TemporalX vs Go-IPFS Official Node Benchmarks
Significant performance boosts are seen with many requests per session. Making a single request per session performance boosts are usually 2x-3x faster. However, if many requests per session, the performance boosts are on the order of 10x.
What is a session? A session is when you (the gRPC client) dials the gRPC server, initiates the handshake, and successfully authenticates with the server. Due to the session establishment overhead, re-establishing the session every time you want to make a request adds some overhead.
How do you leave a session established? Not closing the network connection once you have dialed the server is enough.
When will TemporalX be the same, or slower? Let’s say you have your desktop running go-ipfs and TemporalX and are uploading a movie to your node. In cases like these generally, the speed will be equal or go-ipfs will be slightly faster. However, if your go-ipfs node starts pinning hundreds of thousands of objects, performance will start to shift towards being favourable to TemporalX. The more objects you start pinning on go-ipfs, the faster TemporalX will become.
Each of these benchmarks is meant to demonstrate the same functionality replicated from go-ipfs and TemporalX. We attempted to recreate the same environment for TemporalX and go-ipfs as much as possible; however, there were some things we could not. These include using reference counting as opposed to pinning, modifications to the blockstore, and multi-datastores. The same datastore type (badger) was used on both the go-ipfs and TemporalX nodes.
The benchmarks were run from a 2vcpu, 7.5gb RAM virtual machine within Google cloud against a TemporalX and go-ipfs node running in our data centre. These are specs of the data centre server on which TemporalX and go-ipfs were installed: 16 core Xeon, 72GB DDR3 4TB RAID5.
Pinning vs Reference Counting Benchmarks:
Here we have a 60s benchmark against a TemporalX node with 5.25million objects stored, and a go-ipfs node with 32,793 objects stored:
As you can see, based on this benchmark the performance of TemporalX with a fresh initialized datastore, vs an extremely large datastore is roughly the same. There is no hit to the performance based on the increased number of objects you’re storing outside of that, which is natural for whatever key-value store you are using.
However, with go-ipfs, not only do you have the performance impacts from your key-value store based on the number of objects you’re storing, but you also have to deal with the performance hits from pinning, which the more objects you have stored (pinned), the slower your node is.
Now let’s contrast the benchmarks against a go-ipfs node with roughly 3.2million objects being stored, and TemporalX still storing 5.25million objects:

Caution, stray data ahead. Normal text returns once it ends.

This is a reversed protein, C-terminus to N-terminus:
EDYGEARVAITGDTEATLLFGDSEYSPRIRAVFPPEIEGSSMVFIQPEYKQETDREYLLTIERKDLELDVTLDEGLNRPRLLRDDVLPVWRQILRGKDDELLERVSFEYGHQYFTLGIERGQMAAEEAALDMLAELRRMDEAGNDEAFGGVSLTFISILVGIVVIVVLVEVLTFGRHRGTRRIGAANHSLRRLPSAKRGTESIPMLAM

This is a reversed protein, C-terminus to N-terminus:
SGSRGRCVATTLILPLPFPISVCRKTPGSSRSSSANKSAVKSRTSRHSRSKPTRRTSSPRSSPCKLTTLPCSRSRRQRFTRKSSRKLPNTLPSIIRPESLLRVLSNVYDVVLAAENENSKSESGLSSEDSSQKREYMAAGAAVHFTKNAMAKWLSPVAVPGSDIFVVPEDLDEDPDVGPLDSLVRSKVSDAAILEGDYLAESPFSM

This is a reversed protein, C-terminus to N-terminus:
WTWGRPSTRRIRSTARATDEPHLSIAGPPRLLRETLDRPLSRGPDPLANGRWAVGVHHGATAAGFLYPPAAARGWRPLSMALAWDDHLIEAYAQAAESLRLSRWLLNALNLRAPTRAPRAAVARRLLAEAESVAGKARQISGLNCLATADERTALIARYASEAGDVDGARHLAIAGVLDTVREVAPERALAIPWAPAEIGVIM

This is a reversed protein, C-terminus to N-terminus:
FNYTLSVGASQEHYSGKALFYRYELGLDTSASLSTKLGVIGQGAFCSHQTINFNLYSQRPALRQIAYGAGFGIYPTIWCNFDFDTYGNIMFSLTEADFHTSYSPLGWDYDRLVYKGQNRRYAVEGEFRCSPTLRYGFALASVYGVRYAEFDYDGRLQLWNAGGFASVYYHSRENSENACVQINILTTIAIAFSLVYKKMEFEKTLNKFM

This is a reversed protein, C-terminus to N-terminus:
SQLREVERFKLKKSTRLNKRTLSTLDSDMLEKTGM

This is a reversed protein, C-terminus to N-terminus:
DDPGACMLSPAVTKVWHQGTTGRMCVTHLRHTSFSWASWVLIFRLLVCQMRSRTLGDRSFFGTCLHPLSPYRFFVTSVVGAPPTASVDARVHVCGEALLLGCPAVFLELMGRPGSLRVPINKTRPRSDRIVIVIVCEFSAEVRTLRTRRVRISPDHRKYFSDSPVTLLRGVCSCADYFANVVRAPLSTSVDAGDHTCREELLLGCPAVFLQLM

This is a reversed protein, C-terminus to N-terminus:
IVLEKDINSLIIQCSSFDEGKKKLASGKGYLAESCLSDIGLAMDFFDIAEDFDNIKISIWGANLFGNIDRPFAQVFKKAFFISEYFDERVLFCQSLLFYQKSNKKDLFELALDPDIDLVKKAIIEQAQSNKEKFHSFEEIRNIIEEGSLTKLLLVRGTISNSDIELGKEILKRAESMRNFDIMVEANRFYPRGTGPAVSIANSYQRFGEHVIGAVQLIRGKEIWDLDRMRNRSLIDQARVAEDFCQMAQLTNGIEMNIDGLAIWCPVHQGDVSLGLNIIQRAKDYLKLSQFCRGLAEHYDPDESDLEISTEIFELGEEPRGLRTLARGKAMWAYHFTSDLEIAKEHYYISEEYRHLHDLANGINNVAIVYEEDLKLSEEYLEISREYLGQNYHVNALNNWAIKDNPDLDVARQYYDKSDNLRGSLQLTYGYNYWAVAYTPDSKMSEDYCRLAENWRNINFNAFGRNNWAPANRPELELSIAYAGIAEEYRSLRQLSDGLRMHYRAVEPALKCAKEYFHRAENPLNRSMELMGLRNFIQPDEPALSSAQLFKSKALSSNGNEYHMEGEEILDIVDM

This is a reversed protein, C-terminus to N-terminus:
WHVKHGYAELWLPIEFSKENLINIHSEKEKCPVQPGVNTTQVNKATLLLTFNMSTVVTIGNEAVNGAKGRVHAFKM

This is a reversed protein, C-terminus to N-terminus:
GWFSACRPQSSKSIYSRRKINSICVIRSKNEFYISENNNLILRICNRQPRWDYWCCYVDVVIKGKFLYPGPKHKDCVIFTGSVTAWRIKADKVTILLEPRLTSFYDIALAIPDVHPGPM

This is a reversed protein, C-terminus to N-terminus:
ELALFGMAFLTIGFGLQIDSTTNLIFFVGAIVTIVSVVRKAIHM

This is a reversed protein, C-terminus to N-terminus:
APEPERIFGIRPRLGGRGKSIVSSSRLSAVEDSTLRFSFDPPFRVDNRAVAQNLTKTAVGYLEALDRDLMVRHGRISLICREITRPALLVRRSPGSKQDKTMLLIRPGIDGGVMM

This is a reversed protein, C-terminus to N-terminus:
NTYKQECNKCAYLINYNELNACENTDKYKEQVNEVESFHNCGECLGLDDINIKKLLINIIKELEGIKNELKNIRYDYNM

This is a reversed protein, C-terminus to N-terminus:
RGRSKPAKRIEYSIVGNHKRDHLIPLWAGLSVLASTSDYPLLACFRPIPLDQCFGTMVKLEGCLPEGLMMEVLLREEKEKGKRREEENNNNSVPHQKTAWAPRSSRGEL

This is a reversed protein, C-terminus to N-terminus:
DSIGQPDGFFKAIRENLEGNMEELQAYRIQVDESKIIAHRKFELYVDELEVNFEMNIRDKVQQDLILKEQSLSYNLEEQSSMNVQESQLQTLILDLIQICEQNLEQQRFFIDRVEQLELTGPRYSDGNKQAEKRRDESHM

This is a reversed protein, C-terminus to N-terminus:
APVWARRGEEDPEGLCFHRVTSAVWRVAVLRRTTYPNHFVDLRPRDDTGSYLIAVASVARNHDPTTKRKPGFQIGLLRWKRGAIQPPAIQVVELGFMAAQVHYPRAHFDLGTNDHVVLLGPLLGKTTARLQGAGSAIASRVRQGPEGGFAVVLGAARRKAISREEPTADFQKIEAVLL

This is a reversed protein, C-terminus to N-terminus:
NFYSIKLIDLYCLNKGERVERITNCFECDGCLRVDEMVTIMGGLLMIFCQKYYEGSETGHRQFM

As you can see, TemporalX gives you performance that scales with your increasing data consumption and does so in a dependable way. Whether you’re storing 1000 objects or 15 million TemporalX will give you the performance you need, and expect.
Why does the benchmark not suffer from the performance hit? Well, that's because by default it does not pin.
Let us run the benchmark with DagPut pin enabled this time still with roughly 3.2million objects being stored on IPFS, and TemporalX still storing 5.25million objects:
TemporalX will consistently provide you the same performance benefits, whereas IPFS is highly dependent on the number of objects you are storing.
One Request Per Session Benchmark:
The following benchmarks are going with a 1 request per session model. That is, the gRPC connection is re-established every test. Note that as we mentioned at the beginning of this post, performance boosts drop down to a 2x-3x increase, which is still a huge plus.
Remote Benchmarks (TemporalX vs Fresh Go-IPFS):
These are benchmarks ran from a stand-alone benchmarking server hosted in the cloud, targeting remote IPFS and TemporalX installations.
Go-ipfs freshly initialized with 0 objects pinned, and the TemporalX node with 120,000 objects stored. You can see the performance with go-ipfs is in part heavily dependent on the number of objects you are currently pinning, whereas with TemporalX the performance is roughly the same.
v0.0.26 60s Benchmark
Benchmark, with each test, lasts on average 60 seconds.
Remote Benchmarks (Fresh TemporalX vs Full Go-IPFS):
These are benchmarks ran from a stand-alone bench marking server hosted in the cloud, targeting remote IPFS, and TemporalX installations. The go-ipfs node has about 4.5 million objects pinned
If you would like take TemporalX for a spin, reach out to request a test drive.